10. The method of producing a surface reflection reducing coating on the surface of an article comprising the steps of applying to said surface a liquid solution consisting of by volume approximately of tetra-ethyl-orthosilicate, approximately 5% of concentrated hydrochloric acid as a decomposing agent for the tetra-ethyl-orthosilicate, the tetra-ethyl-orthosilicate being decomposable by said acid to produce silica, approximately 24% ethylene glycol mono ethyl ether, approximately 10% ethylene glycol mono butyl ether, approximately 16% butyl alcohol and approximately 40% denatured alcohol, said tetra- SEARCH m 14 ethyl-orthosilicate and acid being dissolved in said organic solvent, the tetra-ethyl-orthosilicate being held in the solution in a substantially undecomposed state until the concentration of the tetra-ethyl-orthosilicate and the acid is increased by evaporation of the solvent sufficiently to permit the acid to decompose the tetra-ethyl-orthosilicate, causing the liquid solution to form on said surface of the article a liquid layer of a uniform thickness which will contain an amount of tetraethyl-orthosilicate and acid sufiicient to produce on decomposition of the tetra-ethyl-orthosilicate a coating of silica having an optical thickness of an odd multiple of a quarter wave length of the incident light, and evaporating the solvent froni said liquid layer so as to bring about the decomposition of the tetra-ethyl-orthosilicate by the acid on the surface of the article and the production of the silica coating in situ on said surface and to the desired optical thickness.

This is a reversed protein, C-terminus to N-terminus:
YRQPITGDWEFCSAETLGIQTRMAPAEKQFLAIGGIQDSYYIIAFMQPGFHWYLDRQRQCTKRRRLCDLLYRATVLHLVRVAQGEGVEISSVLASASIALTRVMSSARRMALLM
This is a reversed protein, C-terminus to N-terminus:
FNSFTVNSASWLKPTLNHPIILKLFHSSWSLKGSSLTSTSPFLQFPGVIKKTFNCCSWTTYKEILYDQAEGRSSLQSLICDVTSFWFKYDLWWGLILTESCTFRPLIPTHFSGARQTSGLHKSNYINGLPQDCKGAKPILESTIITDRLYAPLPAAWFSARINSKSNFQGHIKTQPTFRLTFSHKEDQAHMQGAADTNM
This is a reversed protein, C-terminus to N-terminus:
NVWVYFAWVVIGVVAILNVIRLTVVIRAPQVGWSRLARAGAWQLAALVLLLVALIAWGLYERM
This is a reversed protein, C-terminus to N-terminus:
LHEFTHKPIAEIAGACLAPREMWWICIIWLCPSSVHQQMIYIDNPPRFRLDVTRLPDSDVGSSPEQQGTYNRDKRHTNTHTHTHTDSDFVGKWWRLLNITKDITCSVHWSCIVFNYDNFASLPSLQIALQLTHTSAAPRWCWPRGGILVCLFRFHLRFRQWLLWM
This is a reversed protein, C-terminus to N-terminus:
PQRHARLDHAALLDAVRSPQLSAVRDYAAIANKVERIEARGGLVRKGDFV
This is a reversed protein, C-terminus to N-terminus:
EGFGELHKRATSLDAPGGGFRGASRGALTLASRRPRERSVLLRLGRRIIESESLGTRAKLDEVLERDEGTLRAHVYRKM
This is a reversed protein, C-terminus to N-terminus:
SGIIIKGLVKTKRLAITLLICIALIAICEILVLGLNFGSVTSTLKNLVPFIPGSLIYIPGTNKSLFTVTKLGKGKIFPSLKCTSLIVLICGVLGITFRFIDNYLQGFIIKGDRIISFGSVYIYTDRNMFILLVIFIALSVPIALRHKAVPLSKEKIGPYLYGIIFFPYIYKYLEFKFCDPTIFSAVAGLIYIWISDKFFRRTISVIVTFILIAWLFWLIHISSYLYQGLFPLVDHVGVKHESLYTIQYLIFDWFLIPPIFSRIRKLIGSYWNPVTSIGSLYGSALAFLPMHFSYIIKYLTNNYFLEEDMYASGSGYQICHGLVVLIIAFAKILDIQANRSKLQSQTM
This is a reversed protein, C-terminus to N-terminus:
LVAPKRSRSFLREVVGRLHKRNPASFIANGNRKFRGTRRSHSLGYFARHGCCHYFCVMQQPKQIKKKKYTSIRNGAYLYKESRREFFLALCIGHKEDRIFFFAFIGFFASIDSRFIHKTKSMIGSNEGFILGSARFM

11. The method of producing a surface reflection reducing coating on the surface of an article comprising the steps of applying to said surface a liquid solution consisting by volume of approximately 1 to 10% of tetra-ethyl-orthosilicate and approximately 1 to 10% of a mineral acid inert to silica as a decomposing agent for the tetra-ethylorthosilicate, the tetra-ethyl-orthosilicate being decomposable by said acid to produce silica, said tetra-ethyl-orthosilicate and acid being dissolved in the mono ethyl ether of ethylene glycol, said mono ethyl ether of ethylene glycol embodying substantially the balance of the solution, the tetra-ethyl-orthosilicate being held in the solution in a substantially undecomposed state until the concentration of the tetra-ethyl-orthosilicate and the acid is increased by evaporation of the mono ethyl ether of ethylene glycol from the solution sufiiciently to permit the acid to decompose the tetra-ethyl-orthosilicate, causing the liquid solution to form on said surface of the article a liquid layer of a uniform thickness which will contain an amount of tetra-ethyl-orthosilicate and acid sufficient to produce on decomposition of the tetra-ethyl-orthosilicate a coating of silica having an optical thickness of an odd multiple of a quarter wave length of the incident light, and evaporating the mono ethyl ether of ethylene glycol from said liquid layer so as to bring about the decomposition of the tetra-ethyl-orthosilicate by the acid on the surface of the article and the production of the silica coating in situ on said surface and to the desired optical thickness.